801 S.W. 10th Avenue
Portland, Oregon 97205

How do we "watch" our own country? For most of us, most of the time, we watch it by consuming the output of our media. But how do we "consume media"? Indeed, what are the systematic biases (not necessarily political) in the production of news content? Are news stories really about the facts they purport to convey, or are they more reflective of something else? What goes on inside our heads when we hear the news, and are there more effective ways of listening to it? Often they reflect prevailing paradigms, common to both the producers and consumers of "news". Those paradigms include our ideas of America itself, of political left and right and plenty else, and determine not only how we interpret the facts that the media provide, but also the very facts that we - and they - are capable of perceiving. That fact has huge consequences. Synthesizing some philosophy, politics, psychology and media studies, we'll have fun trying to answer some of these questions.

Watching America is a website on which articles about the USA from all over the world are translated into English, allowing Americans to read how they and their government are perceived globally. Its tag line is "Discover what the world thinks of U.S.". It has been online for nearly six years, and in that time, it been discussed extensively in the mainstream press. Its founder, Robin Koerner, is a 30-something Brit who is a permanent resident of the USA. He holds degrees in physics and philosophy from Cambridge University (UK) and has experience in the fields of business consulting, real estate investment, teaching and technical editing, among other things.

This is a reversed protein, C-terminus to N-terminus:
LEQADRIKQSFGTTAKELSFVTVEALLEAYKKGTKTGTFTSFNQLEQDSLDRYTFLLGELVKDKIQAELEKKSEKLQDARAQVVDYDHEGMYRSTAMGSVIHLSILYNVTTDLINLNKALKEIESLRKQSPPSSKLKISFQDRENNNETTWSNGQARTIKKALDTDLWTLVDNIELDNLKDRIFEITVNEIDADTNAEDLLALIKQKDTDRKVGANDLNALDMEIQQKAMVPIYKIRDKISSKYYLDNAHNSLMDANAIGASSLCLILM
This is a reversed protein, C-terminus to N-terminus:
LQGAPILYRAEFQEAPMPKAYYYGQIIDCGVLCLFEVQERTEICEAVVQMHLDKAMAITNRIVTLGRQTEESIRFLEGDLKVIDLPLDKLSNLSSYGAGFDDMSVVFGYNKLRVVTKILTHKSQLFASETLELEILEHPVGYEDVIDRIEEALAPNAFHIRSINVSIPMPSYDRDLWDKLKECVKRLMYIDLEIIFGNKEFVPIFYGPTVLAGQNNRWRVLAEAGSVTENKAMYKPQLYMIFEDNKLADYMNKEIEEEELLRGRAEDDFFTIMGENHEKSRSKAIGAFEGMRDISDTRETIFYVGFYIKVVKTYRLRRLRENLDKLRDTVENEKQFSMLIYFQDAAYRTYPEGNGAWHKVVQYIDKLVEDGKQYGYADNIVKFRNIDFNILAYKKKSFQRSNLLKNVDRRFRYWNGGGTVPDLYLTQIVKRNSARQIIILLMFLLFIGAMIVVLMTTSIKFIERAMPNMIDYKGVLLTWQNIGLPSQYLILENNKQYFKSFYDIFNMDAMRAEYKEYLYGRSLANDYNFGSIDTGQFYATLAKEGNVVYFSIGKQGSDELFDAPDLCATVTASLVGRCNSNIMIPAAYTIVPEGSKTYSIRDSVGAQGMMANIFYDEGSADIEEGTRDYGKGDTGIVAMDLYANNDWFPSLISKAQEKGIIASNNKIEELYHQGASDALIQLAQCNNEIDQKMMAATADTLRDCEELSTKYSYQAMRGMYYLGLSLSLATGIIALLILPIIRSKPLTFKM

Made possible by the National Endowment for the Humanities Fund of The Library Foundation.
Space at library programs is limited. Seating is available on a first-come, first-served basis.

Official Website: http://www.watchingamerica.com/

Added by i2mgjp on January 26, 2011

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